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Nmherman on Mon, 22 Jul 2002 09:20:01 +0200 (CEST)

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[Nettime-bold] http://artforum.com/talkback/reply=4117&previewed=1


As to Adorno: he seems to be having a renaissance right now (a lot of academics, state side, seem to be talking about him again and there seem to be a lot of new publications of his work). I love his book on Alban Berg. At one point he does talk about a physicalness in the music (it's been a while since I read it, I'll have to take a look again. Thanks for the reminder).

One note: I was actually talking about seeing Ives in the paintings of Neo Rauch, a contemporary german painter, not of Old man Rauchenberg (although I like the connotations, especially with his box paintings). Also while your right about my "seeing" Xenakis, I was talking about the beauty of his written compositions (I think many hand written scores, in general, are some of the most beautiful drawings around...).

Nice ideas. What else you got?

Re: Music and Art

by stashcrow, 07.18.02 11:17 am

One more: To be honest, I've not got much more than 5 minutes into Stockhausen's Helicopter suite. Just the experience of looking at the CD, with Irivne Arditi in the cockpit of a helicopter, and his little 'fro poking out from the headphones and his grin and violin in hand...then pushing play, only to hear the engines slowly whirring up to speed, was enough to set me guffawing. I'll check out the piece you recommended (I really like his short piano works with his "breaths" and "Hups" and "haws"). How about Schwitter's "Ur sonata'. Love it (especially while looking at the sequence of photos of his facial expressions while performing the piece).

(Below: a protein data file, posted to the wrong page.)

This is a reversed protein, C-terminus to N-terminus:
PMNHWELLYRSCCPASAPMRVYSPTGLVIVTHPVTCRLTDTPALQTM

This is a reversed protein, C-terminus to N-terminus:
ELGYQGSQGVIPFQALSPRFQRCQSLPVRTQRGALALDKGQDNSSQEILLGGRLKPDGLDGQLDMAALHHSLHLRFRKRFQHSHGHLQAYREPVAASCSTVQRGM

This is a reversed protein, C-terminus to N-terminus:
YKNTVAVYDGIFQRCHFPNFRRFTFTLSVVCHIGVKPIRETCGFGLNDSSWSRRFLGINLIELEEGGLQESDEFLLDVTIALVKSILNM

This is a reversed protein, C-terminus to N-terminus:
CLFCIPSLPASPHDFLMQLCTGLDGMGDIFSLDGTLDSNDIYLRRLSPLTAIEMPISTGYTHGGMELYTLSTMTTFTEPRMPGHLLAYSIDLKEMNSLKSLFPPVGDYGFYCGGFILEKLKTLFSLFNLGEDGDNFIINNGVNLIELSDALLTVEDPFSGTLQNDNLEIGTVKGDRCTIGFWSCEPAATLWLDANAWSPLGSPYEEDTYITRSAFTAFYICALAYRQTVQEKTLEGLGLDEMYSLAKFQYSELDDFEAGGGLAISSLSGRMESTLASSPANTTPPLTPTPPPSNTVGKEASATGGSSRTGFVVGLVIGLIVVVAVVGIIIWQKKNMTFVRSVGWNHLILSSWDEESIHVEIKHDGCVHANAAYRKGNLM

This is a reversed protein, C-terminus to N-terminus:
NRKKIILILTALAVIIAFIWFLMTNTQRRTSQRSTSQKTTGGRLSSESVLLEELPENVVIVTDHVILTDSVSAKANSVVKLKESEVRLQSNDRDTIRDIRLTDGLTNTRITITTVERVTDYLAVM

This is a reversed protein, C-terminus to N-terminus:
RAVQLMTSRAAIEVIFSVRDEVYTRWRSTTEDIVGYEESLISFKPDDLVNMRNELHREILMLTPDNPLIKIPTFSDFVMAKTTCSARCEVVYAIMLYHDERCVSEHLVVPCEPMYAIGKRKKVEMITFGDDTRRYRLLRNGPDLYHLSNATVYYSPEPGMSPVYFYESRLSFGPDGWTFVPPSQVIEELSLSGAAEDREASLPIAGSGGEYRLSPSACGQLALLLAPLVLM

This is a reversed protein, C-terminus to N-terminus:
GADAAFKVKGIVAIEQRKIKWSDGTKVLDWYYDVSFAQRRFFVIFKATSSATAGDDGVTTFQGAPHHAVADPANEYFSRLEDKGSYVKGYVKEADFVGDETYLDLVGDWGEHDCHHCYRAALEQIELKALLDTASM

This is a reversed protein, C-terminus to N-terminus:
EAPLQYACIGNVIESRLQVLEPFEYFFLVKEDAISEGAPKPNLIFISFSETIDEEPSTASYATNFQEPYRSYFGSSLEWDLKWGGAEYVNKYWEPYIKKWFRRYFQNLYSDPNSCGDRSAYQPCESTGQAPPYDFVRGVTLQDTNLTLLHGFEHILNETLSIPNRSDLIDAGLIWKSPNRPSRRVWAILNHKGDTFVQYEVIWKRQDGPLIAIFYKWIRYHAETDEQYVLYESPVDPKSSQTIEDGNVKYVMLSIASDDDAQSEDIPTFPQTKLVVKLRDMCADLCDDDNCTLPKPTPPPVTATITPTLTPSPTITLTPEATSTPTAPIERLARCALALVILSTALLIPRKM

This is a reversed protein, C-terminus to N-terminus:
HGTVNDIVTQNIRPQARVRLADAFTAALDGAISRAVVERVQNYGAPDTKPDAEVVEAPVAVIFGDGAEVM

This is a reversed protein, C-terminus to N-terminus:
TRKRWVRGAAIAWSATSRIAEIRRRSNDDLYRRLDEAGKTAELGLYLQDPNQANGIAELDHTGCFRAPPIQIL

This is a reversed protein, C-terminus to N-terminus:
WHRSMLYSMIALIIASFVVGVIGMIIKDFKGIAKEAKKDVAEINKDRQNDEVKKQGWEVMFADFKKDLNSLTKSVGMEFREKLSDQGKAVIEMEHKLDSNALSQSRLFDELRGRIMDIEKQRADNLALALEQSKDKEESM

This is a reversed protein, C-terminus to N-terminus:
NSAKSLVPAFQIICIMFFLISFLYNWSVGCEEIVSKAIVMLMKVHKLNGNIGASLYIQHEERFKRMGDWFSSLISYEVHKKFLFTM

Re: Music and Art

by stashcrow, 07.18.02 11:26 am

Ohh ya, and as to the question of painting and music be in a ghetto of sorts: Well most of the greatest culture comes out of the ghettos (I know that's not quite what you meant...). People will always gripe about how old and weary painting is and how easy it is to laud. I say: "the King is dead? Long live the King!"

Re: Music and Art

by rinaldo, 07.18.02 08:06 pm

Once again we may verify that ignorance is quite daring (oh my what a shame this is embarrassing) I didn’t know Neo Rauch at all. (now I discovered he has been discussed here in April and saw a few samples too). By coincidence I was thinking of Ives overlapping tunes and Rauschenberg assemblages. And about Xenakis you didn’t mean synestesy too. Yes, his computer generated diagrams are amazing and it’s interesting that he seldom used electronic sounds preferring orchestral textures. Of course there’s this Pavillion in France too - architecture made through musical concepts (how is it called…) Ligeti’s scores are particularly interesting (booklet of Piano Concerto in teldec) since he really moves in sheet space as if in a ‘art’ support without any ‘art’ purpose – but the result is disconcerting.
I guess I get your “grammar” thing. I’m concerned about how procedures (my grammar) may result in offering a (dubious, uncanny) way back to it’s origins; a bit 70’s maybe but, who cares, it’s my way (not Sinatra’s). I don’t find nothing ‘quixotic’ in working with images – well maybe a bit, but isn’t there the verve? I like D.Quixote too. I’m not an ‘absolute’ abstract painter. I don’t even bother sending you this caricature of my work: Imagine Markus Lupertz mixed with Jonathan Lasker laced with a few ice cubes of Italian Renaissance. (Happily nobody will read this). I’m not being kind saying that; I think the desire of representation keeps things working if one eye of morality keeps wide open.
This is working pretty. I must take a look at Vito Acconci that I confess I never paid much attention. Besides that Hanna Darboven and Bob Smithson's are unknown to me, so I’ll search at once. Good news about Adorno. But do you know where goes the path, I mean, are there any followers or critics?